The New Stone Age

‘Immediately knew that I wanted to work on this project,’ recalls Miya Ushida, who is the founder of the eponymous Miya Ushida Architects. ‘The view of the Solent through the small copse of trees was all it took, to be honest!’

‘During one of the early site visits, we watched from the garden as a large aircraft carrier docked in Portsmouth harbour. It reminded me of the Studio Ghibli film Ponyo – there’s so much activity, from cargo ships to small sailing boats, but the water still gives you a sense of calm, especially at sunset.’

On the north side of the Isle of Wight, in the town of Ryde, this peaceful spot is where Miya has created magic. She got rid of an existing 1980s brick bungalow to make way for a vast, 407-square-metre home, divided into three blocks that each represent the simple outline of a small house.

This clever architectural trick is Miya’s way of evoking ‘homeliness’, while allowing space for the grand plans of the owners, a retired couple in their early seventies, who wanted a place that could host three generations of their family at once.

The connected structures are all made from Cotswold stone (chosen to remind the lady of the house of her childhood spent in the region), which is intersected by horizontal bands of Portland stone.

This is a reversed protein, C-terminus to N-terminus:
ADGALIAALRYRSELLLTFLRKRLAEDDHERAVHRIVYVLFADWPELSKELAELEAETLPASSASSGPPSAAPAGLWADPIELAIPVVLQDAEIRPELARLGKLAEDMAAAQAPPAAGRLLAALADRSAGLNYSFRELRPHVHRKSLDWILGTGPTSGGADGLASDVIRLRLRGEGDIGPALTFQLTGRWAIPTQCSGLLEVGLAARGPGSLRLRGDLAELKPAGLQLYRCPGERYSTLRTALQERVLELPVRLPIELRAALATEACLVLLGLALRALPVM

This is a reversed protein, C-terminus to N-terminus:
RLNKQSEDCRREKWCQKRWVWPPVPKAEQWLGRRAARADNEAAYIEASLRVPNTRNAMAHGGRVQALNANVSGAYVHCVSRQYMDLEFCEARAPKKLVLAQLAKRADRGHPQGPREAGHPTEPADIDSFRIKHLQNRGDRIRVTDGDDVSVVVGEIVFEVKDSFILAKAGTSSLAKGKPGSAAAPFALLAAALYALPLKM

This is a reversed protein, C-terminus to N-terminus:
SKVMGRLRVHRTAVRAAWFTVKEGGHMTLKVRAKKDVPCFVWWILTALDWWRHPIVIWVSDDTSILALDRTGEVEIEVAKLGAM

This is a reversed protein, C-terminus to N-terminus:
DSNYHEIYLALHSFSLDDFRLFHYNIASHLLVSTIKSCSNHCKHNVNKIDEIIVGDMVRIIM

These stripes, says Miya, were intended to ‘contrast the verticality of the copse of trees outside’. Indeed, many of the decisions here were made with the landscape and the view firmly in mind. The entrance hall, for example, was placed in the centre of the house to immediately reveal the view, while the living room’s wall-to-wall windows make the panorama integral to the space.

Neutral tones have been used throughout, allowing the raw materials to shine. It is an approach that is prevalent in Japanese architecture and is particularly important to Miya, who spent some of her formative years in Tokyo.

‘It was our intent for the house to be more about natural textures rather than an injection of colour,’ she explains. The only exception to this rule is the kitchen island, painted navy – the homeowners’ favourite colour. Its inky hue is far from a departure from the overall aesthetic, though, bringing to mind shibori, a Japanese tie-dye method.

‘There is something about the bold primary forms of the building and its large, carved openings that makes it feel almost like an inhabited ruin, as if it’s something ancient that has always belonged here,’ muses Miya. ‘It is intended to be a place of connections: connection with the view, the landscape and, most importantly, family.’